The High Court has held that use of the trade mark “PINK” on goods and as the name of stores infringed registered UK and Community trade marks (CTM) under sections 10(2) and (3) of the Trade Marks Act 1994 (TMA), and Articles 9(1)(b) and (c) of the CTM Regulation (207/2009/EC).
A trade mark owner has the right to prevent unauthorised third parties from using, in the course of trade, any sign:
- Where, because of its similarity to the trade mark, and the identity or similarity of the goods or services covered by the trade mark and the sign, there exists a likelihood of confusion or association on the part of the public (section 10(2)(b), TMA).
- Which is identical with, or similar to, the trade mark, which has a reputation in the UK, and where the use of the sign is without due cause and takes unfair advantage of, or is detrimental to, the distinctive character or repute of the trade mark (section 10(3), TMA). Similar provisions are set out in Articles 9(1)(b) and (c) of the CTM Regulation.
- A CTM owner’s rights will be revoked if, within a continuous period of five years, the trade mark has not been put to genuine use in the Community in connection with the goods or services in respect of which it is registered (Article 51(1)(a), CTM Regulation).
A trade mark must not be registered if it is devoid of distinctive character, or consists exclusively of signs or indications that designate the kind, quality, quantity, intended purpose, value, geographical origin or other characteristics of goods or services (sections 3(1)(b) and (c), TMA). However, it will not be refused registration if, before the date of application for registration, it has, in fact, acquired a distinctive character as a result of the use made of it.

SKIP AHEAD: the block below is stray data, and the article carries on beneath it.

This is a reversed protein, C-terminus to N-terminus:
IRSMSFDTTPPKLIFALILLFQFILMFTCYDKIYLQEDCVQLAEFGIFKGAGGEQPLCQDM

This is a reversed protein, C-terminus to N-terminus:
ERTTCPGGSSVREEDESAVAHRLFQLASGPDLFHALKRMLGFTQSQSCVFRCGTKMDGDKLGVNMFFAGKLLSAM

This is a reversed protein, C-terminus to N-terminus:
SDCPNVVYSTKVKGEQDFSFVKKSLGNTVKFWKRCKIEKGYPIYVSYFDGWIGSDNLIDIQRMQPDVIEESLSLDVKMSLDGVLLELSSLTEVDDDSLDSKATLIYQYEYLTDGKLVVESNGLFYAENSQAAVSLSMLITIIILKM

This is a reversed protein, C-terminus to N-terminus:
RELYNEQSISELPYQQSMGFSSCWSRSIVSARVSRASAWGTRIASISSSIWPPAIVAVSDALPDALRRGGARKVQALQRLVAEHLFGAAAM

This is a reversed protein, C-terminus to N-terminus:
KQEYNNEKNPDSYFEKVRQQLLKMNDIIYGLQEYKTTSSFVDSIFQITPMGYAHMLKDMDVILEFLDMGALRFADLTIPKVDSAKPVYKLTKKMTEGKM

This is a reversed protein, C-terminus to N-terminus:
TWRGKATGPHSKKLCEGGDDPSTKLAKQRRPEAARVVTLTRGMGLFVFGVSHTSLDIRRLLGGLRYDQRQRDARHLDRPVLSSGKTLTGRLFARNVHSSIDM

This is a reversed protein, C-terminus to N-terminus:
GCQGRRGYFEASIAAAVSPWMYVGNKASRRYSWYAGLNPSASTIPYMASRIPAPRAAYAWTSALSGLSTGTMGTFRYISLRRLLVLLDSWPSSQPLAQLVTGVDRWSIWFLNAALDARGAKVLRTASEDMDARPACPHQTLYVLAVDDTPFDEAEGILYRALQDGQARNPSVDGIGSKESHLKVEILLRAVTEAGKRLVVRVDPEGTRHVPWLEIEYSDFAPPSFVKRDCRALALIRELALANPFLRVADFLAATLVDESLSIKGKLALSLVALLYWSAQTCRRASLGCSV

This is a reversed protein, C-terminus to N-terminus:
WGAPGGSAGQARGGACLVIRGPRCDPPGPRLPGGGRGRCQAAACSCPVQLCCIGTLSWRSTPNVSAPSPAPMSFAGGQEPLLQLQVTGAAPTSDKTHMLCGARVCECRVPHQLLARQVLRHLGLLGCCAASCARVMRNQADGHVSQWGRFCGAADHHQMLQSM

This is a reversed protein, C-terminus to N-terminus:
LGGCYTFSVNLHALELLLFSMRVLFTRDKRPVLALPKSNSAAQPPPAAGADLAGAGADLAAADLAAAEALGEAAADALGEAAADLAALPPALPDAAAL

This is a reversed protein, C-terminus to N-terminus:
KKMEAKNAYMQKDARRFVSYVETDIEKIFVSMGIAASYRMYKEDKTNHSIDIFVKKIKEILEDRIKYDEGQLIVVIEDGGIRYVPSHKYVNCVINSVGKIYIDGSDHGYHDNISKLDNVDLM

T sold shirts and accessories under the names “Thomas Pink” and “PINK”. T filed a CTM in 2004 and a UK trade mark in 2010 for, among other things, “clothing, footwear, headgear” in class 25 and retail services in class 35.
V was famous in the USA and worldwide for selling lingerie under its “VICTORIA’S SECRET” brand. In 2004, V launched a sub-brand “PINK” in the USA for lingerie and other clothing.
In 2012, V opened “VICTORIA’S SECRET” and “PINK” stores in the EU, including the UK. In its “PINK” stores, V sold clothing that used the word “PINK” alone in a prominent way, although all V clothes carried the words “VICTORIA’S SECRET” on the label.
T brought proceedings against V for passing off, and infringement of its registered trade marks.V counterclaimed on the basis that T’s trade marks were invalid for lack of distinctiveness and applied for revocation of the CTM for non-use.
The court found in favour of T. It held that V’s use in the EU of “PINK” on its goods and as the name of its stores was an infringement of T’s registered trade mark rights.
V’s counterclaim for revocation failed as there had been genuine use in relation to a wide variety of categories of clothing and the trade marks had acquired a distinctive character in relation to all the registered goods despite its use in a form that differed from its registration.